Heck, I could have hilighted the entire paragraph…every word is gold. When I started freelancing, Jory’s writing helped me feel that I wasn’t insane thinking all these thoughts, and it was extremely grounding. Now, I see the seed of a solution to my malaise. I think I have overly compartmentalized my processes, projects, and interactions with people, and need to break down some of those barriers so what I’m doing can grow into something larger than myself. I also just deleted Star Trek Online so it’s not so easy to “just check on my auctions” in the game and get sucked into a bunch of missions; I’ll restore the game from DVD and repatch when I want to play again (it takes about half a day for this to complete because of all the patching). It hasn’t been a complete waste of time, though…I’ve gotten quite a few insights into lessons of structured productivity from playing the game, which I’ll write about sometime in the future.

So, this puts my mind at rest for now, which is exactly what I needed. Onward with projects, to keep the faith!


  1. Colleen Wainwright 9 years ago

    Jory is a huge delight—how is it we’ve never discussed our mutual delight in Jory?

    I love that bolded bit. It absolutely makes all the difference (when I’m able to keep myself on track with it, that is.)

    Another thing that trips me up all the time is living anywhere but the present. A fellow actor lamented her tail-end years in the business, and the preoccupation she saw all around her with people living for future rewards, rather than participating in things b/c they loved them and wanted to be there, now.

  2. Peter Knight 9 years ago

    hmm memory palace for project distinctiveness. That’s intriguing.

    I can definitely relate to this post because I run a lot of simultaneous projects and mental and creative work is hard work and like you said, can be isolating. When I get a bit discouraged in terms of the pace I like to watch this clip about Leonardo Da Vinci, specifically this segment (links straight into the middle of the video)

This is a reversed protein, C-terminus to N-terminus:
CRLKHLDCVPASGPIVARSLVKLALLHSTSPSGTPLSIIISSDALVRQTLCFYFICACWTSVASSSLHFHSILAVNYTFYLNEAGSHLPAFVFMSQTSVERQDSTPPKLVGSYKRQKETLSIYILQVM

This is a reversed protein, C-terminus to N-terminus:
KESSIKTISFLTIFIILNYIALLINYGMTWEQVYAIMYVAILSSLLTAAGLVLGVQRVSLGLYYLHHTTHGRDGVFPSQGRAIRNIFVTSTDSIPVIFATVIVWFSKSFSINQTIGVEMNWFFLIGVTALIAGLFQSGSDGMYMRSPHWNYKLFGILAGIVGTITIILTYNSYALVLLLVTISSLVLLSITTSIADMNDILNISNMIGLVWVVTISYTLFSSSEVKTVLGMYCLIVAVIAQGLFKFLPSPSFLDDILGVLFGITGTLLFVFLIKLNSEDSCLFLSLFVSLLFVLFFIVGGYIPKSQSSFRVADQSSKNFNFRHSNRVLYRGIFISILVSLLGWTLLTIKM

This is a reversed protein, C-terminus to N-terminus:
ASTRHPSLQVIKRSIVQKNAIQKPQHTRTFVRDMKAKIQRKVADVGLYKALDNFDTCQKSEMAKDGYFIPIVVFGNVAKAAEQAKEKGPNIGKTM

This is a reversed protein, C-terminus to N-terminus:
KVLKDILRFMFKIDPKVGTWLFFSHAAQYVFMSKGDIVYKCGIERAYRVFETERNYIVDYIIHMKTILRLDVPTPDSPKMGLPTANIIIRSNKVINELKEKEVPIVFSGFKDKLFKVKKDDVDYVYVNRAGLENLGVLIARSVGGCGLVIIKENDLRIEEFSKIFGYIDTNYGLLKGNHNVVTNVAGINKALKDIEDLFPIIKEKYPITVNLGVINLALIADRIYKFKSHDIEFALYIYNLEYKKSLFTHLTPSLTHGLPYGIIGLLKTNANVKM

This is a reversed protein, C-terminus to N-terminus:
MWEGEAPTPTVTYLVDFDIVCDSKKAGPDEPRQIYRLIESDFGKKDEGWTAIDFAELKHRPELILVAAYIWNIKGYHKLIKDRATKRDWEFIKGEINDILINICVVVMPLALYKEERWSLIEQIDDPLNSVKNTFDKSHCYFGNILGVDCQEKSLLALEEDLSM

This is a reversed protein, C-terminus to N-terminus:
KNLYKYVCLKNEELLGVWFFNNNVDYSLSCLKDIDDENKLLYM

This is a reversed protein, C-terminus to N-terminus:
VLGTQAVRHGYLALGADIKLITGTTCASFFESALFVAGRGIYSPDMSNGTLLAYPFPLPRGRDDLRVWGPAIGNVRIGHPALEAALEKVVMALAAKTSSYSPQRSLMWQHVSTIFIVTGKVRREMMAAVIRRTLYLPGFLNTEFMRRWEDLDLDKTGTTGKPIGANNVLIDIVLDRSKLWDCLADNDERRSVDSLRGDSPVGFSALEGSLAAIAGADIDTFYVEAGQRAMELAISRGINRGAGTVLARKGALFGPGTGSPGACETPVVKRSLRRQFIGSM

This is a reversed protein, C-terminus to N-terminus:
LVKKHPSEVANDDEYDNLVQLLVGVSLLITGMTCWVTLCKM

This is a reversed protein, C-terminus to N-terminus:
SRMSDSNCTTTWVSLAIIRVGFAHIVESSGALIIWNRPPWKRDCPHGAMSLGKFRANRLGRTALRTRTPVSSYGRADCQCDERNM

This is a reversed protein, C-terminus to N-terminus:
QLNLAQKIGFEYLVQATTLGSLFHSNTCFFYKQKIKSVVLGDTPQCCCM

3. Dave Seah 9 years ago

    Colleen: I’m not sure how we missed it, but consider it corrected! Jory is one of those people who I actually got really nervous about meeting for no reason. I actually sat at her table and introduced myself at SXSW during a party, but lost my nerve and didn’t talk to her at all! I did get to talk to Elisa C, and Lisa S though, and I was just blown away by the caliber of people they were. I’m not sure why this is…I think with Jory’s writing, it touched something very deep and personal within me that I needed to hear at the time, and I was very grateful. It was full of feeling, but written in a way that was smart and together. However, the best you can really do is say, “thanks Jory!” and leave it at that; there’s no conduit for all MY underlying important personal stuff that is, well, appropriately mannered. So the result is that I just gibbered like a monkey and made no sense :-) I tried expressing gratitude like this once with Hugh McLeod, which just made him uncomfortable because (as I said) it’s a one way interaction and he had no context with ME. The feeling is not shared, though it is perhaps appreciated. That’s my theory, anyway :-)